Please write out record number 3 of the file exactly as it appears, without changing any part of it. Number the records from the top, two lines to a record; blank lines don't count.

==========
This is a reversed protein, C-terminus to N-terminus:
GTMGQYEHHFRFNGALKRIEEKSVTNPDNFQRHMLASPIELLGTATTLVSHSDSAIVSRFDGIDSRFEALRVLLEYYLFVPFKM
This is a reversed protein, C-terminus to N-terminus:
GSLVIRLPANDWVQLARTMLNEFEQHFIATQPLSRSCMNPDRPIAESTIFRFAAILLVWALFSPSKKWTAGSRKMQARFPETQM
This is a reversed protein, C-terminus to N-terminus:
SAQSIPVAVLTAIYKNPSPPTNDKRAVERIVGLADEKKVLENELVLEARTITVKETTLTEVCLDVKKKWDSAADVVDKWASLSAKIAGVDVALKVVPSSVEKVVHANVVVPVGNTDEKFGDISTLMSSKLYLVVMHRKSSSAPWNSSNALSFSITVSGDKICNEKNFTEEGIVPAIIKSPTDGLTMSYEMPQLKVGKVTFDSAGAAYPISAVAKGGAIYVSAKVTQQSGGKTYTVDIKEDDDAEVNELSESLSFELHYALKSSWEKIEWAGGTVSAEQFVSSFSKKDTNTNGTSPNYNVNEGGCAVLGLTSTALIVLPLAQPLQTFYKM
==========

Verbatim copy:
This is a reversed protein, C-terminus to N-terminus:
SAQSIPVAVLTAIYKNPSPPTNDKRAVERIVGLADEKKVLENELVLEARTITVKETTLTEVCLDVKKKWDSAADVVDKWASLSAKIAGVDVALKVVPSSVEKVVHANVVVPVGNTDEKFGDISTLMSSKLYLVVMHRKSSSAPWNSSNALSFSITVSGDKICNEKNFTEEGIVPAIIKSPTDGLTMSYEMPQLKVGKVTFDSAGAAYPISAVAKGGAIYVSAKVTQQSGGKTYTVDIKEDDDAEVNELSESLSFELHYALKSSWEKIEWAGGTVSAEQFVSSFSKKDTNTNGTSPNYNVNEGGCAVLGLTSTALIVLPLAQPLQTFYKM